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Mike's passive solar greenhouse design/build

 
Posts: 140
Location: Washington DC area (zone 7a)
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@Mike, think about how you might be able to repurpose the space before demolishing it -- you might be able to make that space into something like a planting station and storage or something.  That said, it still might be better to rip it out and use it for a more beneficial purpose.  I had made a mistake like that on my own project and regret it to this day, but that is a LONG and preferably private story for offline.
 
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Mike Haasl wrote:.

I also picked up ginger and turmeric from our organic food store and have them tucked around in the beds.  We've saved all our pineapple tops and have many of them started as well.  I also realized that the piper nigrum seeds look remarkably like peppercorns.  Since none of the purchased ones came up, I planted about 50 peppercorns in the beds.  Hopefully at least one will grow.  Lastly, I found a vanilla orchid at the local greenhouse/florist and brought that home.

[/list]



I think I'm a bit jealous about these that you are attempting.  I've heard black pepper takes awhile to sprout. Ive gotten several pineapple to get growing but not to fruition. And OMG a real vanilla orchid? Are you kidding me?  I want to try this eventually but know I will have to have a greenhouse to attempt properly.

Please DO keep us updated on everything greenhouse!
 
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From the top posting: One or both sides will get shredded hay mixed in to increase the Nitrogen ratio.

People should be aware that farmers growing hay use a spray application of a chemical that will even go through a cow's system and still be toxic to plants.

Make sure that your source for hay does not use chemicals (I've forgotten the name for the common chemical they use), but that the crop has NOT been sprayed with chemicals. That chemical is very, very detrimental to plants. IF in doubt ask your source people to verify that the hay is herbicide free.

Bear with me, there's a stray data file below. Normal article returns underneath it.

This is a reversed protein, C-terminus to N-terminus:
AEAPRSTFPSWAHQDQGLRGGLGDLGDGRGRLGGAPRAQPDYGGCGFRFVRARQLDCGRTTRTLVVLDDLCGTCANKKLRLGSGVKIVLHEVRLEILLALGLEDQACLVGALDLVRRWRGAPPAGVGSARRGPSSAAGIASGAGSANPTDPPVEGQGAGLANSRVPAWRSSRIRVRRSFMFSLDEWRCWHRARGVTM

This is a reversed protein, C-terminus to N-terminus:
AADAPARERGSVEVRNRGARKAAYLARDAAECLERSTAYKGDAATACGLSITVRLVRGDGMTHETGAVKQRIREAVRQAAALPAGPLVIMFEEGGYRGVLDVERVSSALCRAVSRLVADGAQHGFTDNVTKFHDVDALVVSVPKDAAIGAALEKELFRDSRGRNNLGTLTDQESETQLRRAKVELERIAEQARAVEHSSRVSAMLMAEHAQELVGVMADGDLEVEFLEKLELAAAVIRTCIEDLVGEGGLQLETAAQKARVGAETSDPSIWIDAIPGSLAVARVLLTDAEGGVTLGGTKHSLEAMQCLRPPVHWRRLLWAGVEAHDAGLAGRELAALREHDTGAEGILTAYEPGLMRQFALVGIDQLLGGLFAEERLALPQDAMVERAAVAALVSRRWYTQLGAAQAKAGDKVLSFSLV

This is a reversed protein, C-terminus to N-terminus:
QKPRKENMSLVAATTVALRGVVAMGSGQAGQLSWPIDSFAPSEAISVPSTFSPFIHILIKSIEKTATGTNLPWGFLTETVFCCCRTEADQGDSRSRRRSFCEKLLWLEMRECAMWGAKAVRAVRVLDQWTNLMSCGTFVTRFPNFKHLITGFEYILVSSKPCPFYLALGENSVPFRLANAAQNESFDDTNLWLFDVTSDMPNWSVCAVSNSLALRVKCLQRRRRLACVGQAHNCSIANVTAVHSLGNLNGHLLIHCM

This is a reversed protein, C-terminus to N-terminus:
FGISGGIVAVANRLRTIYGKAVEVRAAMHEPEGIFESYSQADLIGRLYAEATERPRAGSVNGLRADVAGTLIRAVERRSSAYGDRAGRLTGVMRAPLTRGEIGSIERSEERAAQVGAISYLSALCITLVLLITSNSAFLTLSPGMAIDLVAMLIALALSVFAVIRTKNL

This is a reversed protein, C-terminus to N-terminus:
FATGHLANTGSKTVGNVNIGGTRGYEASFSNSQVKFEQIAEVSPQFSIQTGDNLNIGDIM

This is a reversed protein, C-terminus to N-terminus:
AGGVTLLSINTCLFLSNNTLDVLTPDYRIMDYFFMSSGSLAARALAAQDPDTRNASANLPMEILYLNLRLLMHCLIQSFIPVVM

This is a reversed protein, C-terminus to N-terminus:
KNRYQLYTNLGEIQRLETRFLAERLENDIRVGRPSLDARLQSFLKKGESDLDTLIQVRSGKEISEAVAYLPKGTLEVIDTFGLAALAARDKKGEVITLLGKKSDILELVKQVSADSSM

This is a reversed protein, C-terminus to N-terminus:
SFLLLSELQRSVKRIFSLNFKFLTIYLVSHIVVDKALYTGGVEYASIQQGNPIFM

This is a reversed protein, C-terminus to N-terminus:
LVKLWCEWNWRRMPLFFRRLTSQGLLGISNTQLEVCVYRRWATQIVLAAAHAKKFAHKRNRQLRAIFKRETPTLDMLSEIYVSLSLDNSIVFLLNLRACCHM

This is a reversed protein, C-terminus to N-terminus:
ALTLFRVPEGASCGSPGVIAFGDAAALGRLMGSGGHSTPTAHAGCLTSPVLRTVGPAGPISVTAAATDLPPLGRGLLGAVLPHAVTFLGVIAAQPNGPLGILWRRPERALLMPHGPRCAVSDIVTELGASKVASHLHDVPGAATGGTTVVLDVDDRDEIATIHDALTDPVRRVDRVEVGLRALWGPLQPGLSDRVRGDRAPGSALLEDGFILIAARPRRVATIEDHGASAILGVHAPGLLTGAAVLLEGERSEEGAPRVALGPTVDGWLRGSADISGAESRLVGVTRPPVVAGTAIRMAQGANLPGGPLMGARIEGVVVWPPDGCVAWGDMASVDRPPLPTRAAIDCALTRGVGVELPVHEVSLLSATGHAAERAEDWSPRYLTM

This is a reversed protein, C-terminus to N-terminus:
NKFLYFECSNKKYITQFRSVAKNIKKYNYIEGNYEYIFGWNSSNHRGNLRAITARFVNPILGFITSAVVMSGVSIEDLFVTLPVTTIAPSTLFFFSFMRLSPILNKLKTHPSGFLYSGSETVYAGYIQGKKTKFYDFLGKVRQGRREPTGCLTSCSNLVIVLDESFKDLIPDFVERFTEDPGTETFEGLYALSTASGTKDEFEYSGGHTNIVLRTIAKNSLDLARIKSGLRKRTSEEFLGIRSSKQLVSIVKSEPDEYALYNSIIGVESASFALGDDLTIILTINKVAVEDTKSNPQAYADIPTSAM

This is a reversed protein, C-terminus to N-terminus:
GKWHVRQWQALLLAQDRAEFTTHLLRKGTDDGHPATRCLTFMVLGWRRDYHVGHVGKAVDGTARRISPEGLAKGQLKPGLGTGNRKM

Had to stop and check on that name. It is Grazon, however, that is only 1 of 3 main herbicides that are commonly used.

BUYER  BEWARE !!!
 
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Boy have I been delinquent in updating this thread.  Sorry about that!

I removed the compost bin.  Related to Jesse's concerns, I ended up using garden clean up materials for the "greens" instead of hay.  It didn't work.  When removing the bin I left the platform above it in place and supported it with a post and beam.  That eliminated catwalk modifications and the whole job was much easier:




The biggest project for the summer was building an Active Heat Battery.  I don't have it running just yet but should soon.  I know that system won't keep the greenhouse above freezing but it might keep the minimum temp at 25 instead of 20.  

I will rig up a temporary internal greenhouse under the platform for this winter to keep the potted plants alive one more year.  I have room to plant one or two of them in the ground around the edge of the temporary greenhouse (by the banana).  So in future years I might have a couple citrus in the ground, a winter warm area and the rest of the greenhouse will just have to handle going a bit below freezing.  Time to get some plants that can handle a touch of freezing.  

This summer I had a huge butternut squash volunteer covering about 400 square feet, carrots, jalapenos, a tomato, passion fruit, swiss chard, birdhouse gourds and snap peas growing.  Peppers once again had horrible aphids so I think those aren't destined to survive in my greenhouse.  The carrots are about ready to be harvested as are the butternuts.  I transplanted some kale from the garden and it's doing well.  

I need to get better at growing food in this greenhouse.  I've been in a bit of a holding pattern waiting to see if I can keep it above freezing.  Time to just move on and pick other tree/shrub crops that can live in it.  
Chunky-butternut-squash.jpg
Chunky butternut squash
Chunky butternut squash